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pressive correctness, that will subject a preacher to the reflection of Quintilian, “ His greatest excellency is that he has no fault ; and his greatest fault is--that he has no excellency.”

It was the wish of those who by their candid importunity, have rendered themselves responsible to the public for this publication, that the discourse should retain the boldness and vivacity of popular and free address, and be presented as it was delivered. This the author has been enabled to do perfectly, as the sermon was secured in short hand.

The author hopes the sermon will appear to possess one claim-It bears much on the state of modern professione. And from letters , he received after the delivery, the preacher had the satisfaction to find, that it had displeased a class of hearers, who, however evangelical a minister's doctrine may be, will be sure to condemn him as soon as ever he attempts to advance principles from the creed into the conscience, and to bring down religion from speculation to practice. A sermon must be wanting in fitness.or application, that awakens no feel. ings in the auditor either against the preacher or against him, self. Happy are they who come to the house of God, and. return from it in the spirit of Elihu and of David. That which I see not teach thou me : If I have done iniquity, ! will do no more, Search me, O God, and know my heart : try me and know my thoughts ; and see if there be any wick, ed way in me, and lead me in the way of life everlasting:Amen.

As the following discourse may fall into the hands of some who may desire additional information concerning the Union, it may be eligible to insert a brief account, published on a former occasion, and furnished on its behalf by the Secretary to the Society, the Rev. Samuel Hillyard, of Bedford.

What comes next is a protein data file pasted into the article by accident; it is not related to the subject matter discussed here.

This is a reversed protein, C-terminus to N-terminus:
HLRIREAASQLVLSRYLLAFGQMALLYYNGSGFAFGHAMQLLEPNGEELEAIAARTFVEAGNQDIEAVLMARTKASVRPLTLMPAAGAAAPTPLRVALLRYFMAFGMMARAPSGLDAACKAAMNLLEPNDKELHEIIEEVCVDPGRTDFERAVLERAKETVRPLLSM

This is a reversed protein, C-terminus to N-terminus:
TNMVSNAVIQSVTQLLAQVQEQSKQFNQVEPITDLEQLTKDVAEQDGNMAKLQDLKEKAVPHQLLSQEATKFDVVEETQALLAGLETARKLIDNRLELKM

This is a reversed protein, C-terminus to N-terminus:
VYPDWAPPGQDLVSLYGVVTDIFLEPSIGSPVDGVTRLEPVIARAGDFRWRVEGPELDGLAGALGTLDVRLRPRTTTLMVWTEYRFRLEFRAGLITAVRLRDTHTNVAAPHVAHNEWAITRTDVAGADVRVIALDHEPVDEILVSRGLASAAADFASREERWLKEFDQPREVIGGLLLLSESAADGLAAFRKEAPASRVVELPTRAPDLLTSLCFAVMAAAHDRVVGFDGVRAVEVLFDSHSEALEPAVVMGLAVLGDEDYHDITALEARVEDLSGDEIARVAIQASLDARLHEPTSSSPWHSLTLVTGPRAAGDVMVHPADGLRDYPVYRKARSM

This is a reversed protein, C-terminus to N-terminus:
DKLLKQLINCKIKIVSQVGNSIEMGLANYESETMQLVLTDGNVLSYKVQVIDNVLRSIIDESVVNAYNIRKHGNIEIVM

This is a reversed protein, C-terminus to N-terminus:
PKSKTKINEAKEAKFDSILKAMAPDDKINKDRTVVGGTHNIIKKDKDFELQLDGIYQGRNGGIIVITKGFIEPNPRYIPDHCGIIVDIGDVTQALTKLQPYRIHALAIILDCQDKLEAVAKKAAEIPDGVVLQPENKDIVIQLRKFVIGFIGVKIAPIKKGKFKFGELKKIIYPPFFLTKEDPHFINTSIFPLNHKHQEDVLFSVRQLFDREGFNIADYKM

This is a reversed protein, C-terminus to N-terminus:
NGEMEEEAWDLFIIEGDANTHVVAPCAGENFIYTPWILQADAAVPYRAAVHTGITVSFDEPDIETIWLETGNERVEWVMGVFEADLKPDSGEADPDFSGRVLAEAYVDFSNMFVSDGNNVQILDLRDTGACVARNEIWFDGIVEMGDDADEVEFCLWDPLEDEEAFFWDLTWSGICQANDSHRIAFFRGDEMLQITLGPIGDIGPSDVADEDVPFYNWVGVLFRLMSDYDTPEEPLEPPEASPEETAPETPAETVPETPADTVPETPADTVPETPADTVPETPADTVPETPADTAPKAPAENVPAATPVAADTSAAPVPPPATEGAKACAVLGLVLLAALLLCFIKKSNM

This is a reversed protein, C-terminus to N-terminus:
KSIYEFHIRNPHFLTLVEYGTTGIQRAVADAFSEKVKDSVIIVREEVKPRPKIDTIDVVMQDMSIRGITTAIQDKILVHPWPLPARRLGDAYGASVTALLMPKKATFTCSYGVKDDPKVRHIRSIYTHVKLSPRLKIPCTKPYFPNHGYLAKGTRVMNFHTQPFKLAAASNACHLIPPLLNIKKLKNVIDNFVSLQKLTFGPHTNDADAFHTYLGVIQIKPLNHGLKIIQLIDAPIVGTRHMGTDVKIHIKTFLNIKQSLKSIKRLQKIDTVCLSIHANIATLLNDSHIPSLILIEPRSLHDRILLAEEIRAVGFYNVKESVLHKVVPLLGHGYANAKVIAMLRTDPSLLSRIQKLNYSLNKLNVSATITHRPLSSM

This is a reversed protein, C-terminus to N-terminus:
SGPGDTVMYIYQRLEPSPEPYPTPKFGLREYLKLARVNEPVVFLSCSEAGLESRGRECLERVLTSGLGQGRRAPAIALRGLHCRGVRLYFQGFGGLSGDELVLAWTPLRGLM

“This Religious Association was formed at Bedford Oct. 31, 1797, under the title of THE UNION OF CHristians.

“In common with various Religious Associations in this country, it has solely for its object the advancement of Christianity. It endeavours to attain this end, by the means

of

preaching, and the circulation of plain practical tracts on religious subjects ; and by cherishing, among pious people of different denominations, that mutual affection which is powerfully inculcated by the gospel of our Lord Jesus Christ.

" It differs, however, from most Religious Associations in This respect--that it excludes from co-operation in its measures, no person, of what denomination soever, who professes to receive the Bible as the revealed will of God, and agrees with the members in his views of such doctrines as they believe to be essertial to salvation, if his moral and religious conduct proves the sincerity of his profession.

The Ministers and private Christians who thus associate, neither renounce nor conceal those sentiments in which they differ one from another ; but they limit their united measures to the purpose of promoting the knowledge and the practical effect of those important doctrines in which they heartily agree. Such are-The proper Deity of the Son and of the Spirit of God ; with the necessity of atonement for sin by the sacrifice of Christ, and of holiness in heart and life thro' the operation of the Isoly Ghost for the Salvation of Man.

Hence it is evident, that this Christian Union is neither designed to advance the interest of any sect or party of religious people in particular, nor to oppose any thing among those who agree in the belief of the doctrines that have been specified. They avoid accordingly, to interfere with congregations to whom these truths are statedly preached ; and they prefer those seasons for imparting religious instructions, when there would not, otherwise, be any public worship in the vicinity.